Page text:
* The Author, Research Fellow, Indian Council of World Affairs, New Delhi.
Disclaimer: The views expressed are that of the Researcher and not of the Council.
1“Election in Indonesia”, Facts and Details, 2015, http://factsanddetails.com/indonesia/Government_Military_Crime/sub6_5a/entry-4062.html, (Accessed on March 11, 2019.
2 Indonesian Elections held in 1999, 2004, 2009, 2014, and the fifth successive elections would be held in April 17, 2019.
3Manning, Christ and Peter Van Diermen, “Recent Development and Social Aspects of Reformasi and Crisis: An Overview”, in Christ Manning and Peter Van Diermen, Indonesia in Transition: Social Aspects of Reformasi and Crisis, (Institute of Southeast Asian Studies: Singapore, 2000), p.1.
4Suharto’s New Order (1966-1998) upheld the 1945 Constitution and also adhered to the five principles or Pancasila. The New Order was presented as a correction needed to the deviations from the 1945 Constitution perpetrated by Sukarno’s Old Order.
5Bourchier,David “Habibie’s Interregnum: Reformasi, Elections, Regionalism and The Struggle for Power”, in Christ Manning and Peter Van Diermen, Indonesia in Transition: Social Aspects of Reformasi and Crisis, (Institute of Southeast Asian Studies: Singapore, 2000), p. 17.
6“Election in Indonesia”, Facts and Details, 2015, http://factsanddetails.com/indonesia/Government_Military_Crime/sub6_5a/entry-4062.html, (Accessed on March 11, 2019.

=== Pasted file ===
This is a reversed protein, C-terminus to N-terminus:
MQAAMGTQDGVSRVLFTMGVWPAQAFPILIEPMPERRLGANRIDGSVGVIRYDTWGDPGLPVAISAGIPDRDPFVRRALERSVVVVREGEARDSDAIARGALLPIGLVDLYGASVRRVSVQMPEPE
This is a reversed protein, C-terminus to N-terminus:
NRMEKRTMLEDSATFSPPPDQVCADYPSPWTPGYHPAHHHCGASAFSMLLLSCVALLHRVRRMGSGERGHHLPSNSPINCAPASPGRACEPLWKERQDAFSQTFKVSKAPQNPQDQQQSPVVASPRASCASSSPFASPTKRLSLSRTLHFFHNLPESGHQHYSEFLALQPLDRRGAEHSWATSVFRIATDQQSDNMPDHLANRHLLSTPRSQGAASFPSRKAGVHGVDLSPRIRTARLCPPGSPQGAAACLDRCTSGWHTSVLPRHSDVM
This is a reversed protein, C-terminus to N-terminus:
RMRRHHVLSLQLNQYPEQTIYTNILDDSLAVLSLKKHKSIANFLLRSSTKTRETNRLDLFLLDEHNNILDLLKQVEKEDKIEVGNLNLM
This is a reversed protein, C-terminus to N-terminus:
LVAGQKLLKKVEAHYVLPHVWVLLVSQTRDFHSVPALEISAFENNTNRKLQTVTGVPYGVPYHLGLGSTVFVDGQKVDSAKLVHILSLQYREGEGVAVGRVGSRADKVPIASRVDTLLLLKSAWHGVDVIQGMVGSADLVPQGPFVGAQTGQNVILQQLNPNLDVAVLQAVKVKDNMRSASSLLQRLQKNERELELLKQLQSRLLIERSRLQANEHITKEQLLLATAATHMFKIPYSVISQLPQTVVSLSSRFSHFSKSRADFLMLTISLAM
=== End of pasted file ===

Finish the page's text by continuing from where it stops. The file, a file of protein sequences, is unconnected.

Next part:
7“Election in Indonesia”, Facts and Details, 2015, http://factsanddetails.com/indonesia/Government_Military_Crime/sub6_5a/entry-4062.html, (Accessed on March 11, 2019.
8 Kevin Evans, “Guide to the 2019 Indonesian Elections: Path to the Presidency”, The Australia-Indonesia Centre, September 20, 2018, https://australiaindonesiacentre.org/guide-to-the-2019-indonesian-elections-path-to-the-presidency/, March 11, 2019.
9 Karina M. Tehusijarana, “Explaining the 2019 simultaneous elections”, The Jakarta Post, February 8, 2019, https://www.thejakartapost.com/news/2019/02/08/explaining-the-2019-simultaneous-elections.html, (Accessed on March 11, 2019).
10Ziegenhain, Patrick, The Indonesian Parliament and Democratization, (Institute of Southeast Asian Studies: Singapore, 2008), p. 204-205.